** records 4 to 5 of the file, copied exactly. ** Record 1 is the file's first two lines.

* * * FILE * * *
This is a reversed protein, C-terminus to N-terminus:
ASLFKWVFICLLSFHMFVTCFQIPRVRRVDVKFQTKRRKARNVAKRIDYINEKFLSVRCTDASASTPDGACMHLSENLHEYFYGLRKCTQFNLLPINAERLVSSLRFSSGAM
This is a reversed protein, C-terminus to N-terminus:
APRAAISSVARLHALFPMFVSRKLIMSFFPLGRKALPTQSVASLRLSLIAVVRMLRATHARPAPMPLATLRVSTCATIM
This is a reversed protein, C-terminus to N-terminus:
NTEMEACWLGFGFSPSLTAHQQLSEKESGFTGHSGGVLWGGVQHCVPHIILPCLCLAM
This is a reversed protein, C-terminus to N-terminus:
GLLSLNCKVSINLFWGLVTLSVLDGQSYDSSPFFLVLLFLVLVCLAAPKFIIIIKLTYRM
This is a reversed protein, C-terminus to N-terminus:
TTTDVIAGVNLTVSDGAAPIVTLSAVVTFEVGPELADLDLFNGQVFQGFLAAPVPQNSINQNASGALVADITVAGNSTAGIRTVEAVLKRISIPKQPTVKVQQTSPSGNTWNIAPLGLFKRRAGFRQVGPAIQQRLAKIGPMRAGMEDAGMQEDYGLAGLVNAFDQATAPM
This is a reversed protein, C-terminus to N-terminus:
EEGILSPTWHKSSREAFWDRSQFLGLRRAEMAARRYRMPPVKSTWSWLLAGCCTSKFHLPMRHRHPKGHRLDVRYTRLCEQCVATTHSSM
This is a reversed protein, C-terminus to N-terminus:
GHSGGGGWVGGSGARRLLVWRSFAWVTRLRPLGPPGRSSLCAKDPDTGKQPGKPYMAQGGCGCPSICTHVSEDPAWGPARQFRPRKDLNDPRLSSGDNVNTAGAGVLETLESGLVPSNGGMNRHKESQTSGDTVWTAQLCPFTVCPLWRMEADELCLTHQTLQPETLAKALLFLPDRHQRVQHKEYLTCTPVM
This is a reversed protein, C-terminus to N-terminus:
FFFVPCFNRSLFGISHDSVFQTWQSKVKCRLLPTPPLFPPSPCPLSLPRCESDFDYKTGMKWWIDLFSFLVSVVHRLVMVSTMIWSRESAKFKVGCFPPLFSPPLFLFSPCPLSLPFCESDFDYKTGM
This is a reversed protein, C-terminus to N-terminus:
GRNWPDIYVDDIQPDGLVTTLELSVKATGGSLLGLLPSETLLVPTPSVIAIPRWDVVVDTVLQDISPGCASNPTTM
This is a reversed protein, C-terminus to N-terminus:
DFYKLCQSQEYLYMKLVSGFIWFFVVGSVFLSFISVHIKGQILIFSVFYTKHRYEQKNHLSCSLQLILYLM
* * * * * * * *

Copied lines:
This is a reversed protein, C-terminus to N-terminus:
GLLSLNCKVSINLFWGLVTLSVLDGQSYDSSPFFLVLLFLVLVCLAAPKFIIIIKLTYRM
This is a reversed protein, C-terminus to N-terminus:
TTTDVIAGVNLTVSDGAAPIVTLSAVVTFEVGPELADLDLFNGQVFQGFLAAPVPQNSINQNASGALVADITVAGNSTAGIRTVEAVLKRISIPKQPTVKVQQTSPSGNTWNIAPLGLFKRRAGFRQVGPAIQQRLAKIGPMRAGMEDAGMQEDYGLAGLVNAFDQATAPM